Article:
|Anders Jonas Ångström|
Birthplace: Lögdö, Sweden
Location of death: Uppsala, Sweden
Cause of death: unspecified
Race or Ethnicity: White
Sexual orientation: Straight
Occupation: Physicist, Astronomer
Executive summary: Founder of spectroscopy
Swedish physicist, born on the 13th of August 1814 at Lögdö, Medelpad, Sweden. He was educated at the University of Uppsala, where in 1839 he became privat docent in physics. In 1842 he went to Stockholm Observatory in order to gain experience in practical astronomical work, and in the following year he became observer at Uppsala Observatory. Becoming interested in terrestrial magnetism he made many observations of magnetic intensity and declination in various parts of Sweden, and was charged by the Stockholm Academy of Sciences with the task, not completed until shortly before his death, of working out the magnetic data obtained by the Swedish frigate "Eugénie" on her voyage around the world in 1851-53. In 1858 he succeeded Adolph Ferdinand Svanberg (1806-1857) in the chair of physics at Uppsala, and there he died on the 21st of June 1874.
His most important work was concerned with the conduction of heat and with spectroscopy. In his optical researches, Optiska Undersökningar, presented to the Stockholm Academy in 1853, he not only pointed out that the electric spark yields two superposed spectra, one from the metal of the electrode and the other from the gas in which it passes, but deduced from Leonhard Euler's theory of resonance that an incandescent gas emits luminous rays of the same refrangibility as those which it can absorb. This statement, as Sir E. Sabine remarked when awarding him the Rumford medal of the Royal Society in 1872, contains a fundamental principle of spectrum analysis, and though for a number of years it was overlooked it entitles him to rank as one of the founders of spectroscopy.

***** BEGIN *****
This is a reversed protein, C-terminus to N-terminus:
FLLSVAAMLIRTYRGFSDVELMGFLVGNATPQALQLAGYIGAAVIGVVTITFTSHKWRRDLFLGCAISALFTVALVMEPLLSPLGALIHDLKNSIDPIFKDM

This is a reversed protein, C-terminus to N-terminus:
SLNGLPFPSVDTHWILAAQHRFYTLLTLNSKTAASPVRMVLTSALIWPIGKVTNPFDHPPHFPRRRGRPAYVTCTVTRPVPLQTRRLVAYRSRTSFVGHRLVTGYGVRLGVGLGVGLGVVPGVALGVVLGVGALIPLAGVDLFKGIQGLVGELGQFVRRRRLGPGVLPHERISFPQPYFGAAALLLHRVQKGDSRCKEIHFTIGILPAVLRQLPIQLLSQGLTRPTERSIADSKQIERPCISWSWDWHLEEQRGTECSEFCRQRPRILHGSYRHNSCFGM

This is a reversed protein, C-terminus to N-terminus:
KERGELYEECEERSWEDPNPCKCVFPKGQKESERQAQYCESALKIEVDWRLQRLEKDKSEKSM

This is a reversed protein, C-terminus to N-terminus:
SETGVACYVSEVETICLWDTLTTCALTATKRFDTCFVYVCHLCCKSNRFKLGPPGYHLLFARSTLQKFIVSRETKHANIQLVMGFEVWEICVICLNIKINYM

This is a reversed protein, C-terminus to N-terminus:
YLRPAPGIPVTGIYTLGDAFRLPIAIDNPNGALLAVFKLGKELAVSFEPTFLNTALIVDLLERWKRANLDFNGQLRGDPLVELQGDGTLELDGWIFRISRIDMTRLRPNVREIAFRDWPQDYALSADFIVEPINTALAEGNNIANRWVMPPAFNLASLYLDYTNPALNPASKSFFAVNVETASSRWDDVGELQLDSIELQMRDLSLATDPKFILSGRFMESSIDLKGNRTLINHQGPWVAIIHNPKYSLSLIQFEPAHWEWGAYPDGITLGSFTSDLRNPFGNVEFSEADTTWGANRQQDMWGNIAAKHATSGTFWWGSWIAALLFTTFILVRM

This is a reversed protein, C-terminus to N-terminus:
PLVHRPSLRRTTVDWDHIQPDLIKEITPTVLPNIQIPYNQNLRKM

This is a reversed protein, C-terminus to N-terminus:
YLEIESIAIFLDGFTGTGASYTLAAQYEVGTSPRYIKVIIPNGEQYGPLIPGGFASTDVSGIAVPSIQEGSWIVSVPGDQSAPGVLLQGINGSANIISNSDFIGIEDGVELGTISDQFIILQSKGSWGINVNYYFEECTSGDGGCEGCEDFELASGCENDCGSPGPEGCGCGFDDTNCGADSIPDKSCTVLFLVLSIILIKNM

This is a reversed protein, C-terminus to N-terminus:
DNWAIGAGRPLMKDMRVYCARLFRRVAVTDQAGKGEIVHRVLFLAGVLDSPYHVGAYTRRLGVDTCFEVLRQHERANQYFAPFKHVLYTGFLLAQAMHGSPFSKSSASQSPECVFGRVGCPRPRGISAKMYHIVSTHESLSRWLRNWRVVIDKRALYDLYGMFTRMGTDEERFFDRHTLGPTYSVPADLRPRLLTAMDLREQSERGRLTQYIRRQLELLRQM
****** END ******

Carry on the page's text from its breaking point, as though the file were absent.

From 1861 onwards he paid special attention to the solar spectrum. He announced the existence of hydrogen, among other elements, in the sun's atmosphere in 1862, and in 1868 published his great map of the normal solar spectrum which long remained authoritative in questions of wavelength, although his measurements were inexact to the extent of one part in 7000 or 8000 owing to the meter which he used as his standard having been slightly too short. He was the first, in 1867, to examine the spectrum of the aurora borealis, and detected and measured the characteristic bright line in its yellow green region; but he was mistaken in supposing that this same line, which is often called by his name, is also to be seen in the zodiacal light.
Son: Knut Johan Ångström (physicist)
University: PhD Physics, University of Uppsala (1839)
Professor: University of Uppsala
Royal Society 1870
Rumford Medal 1872
Units of Measure one hundred-millionth centimeter
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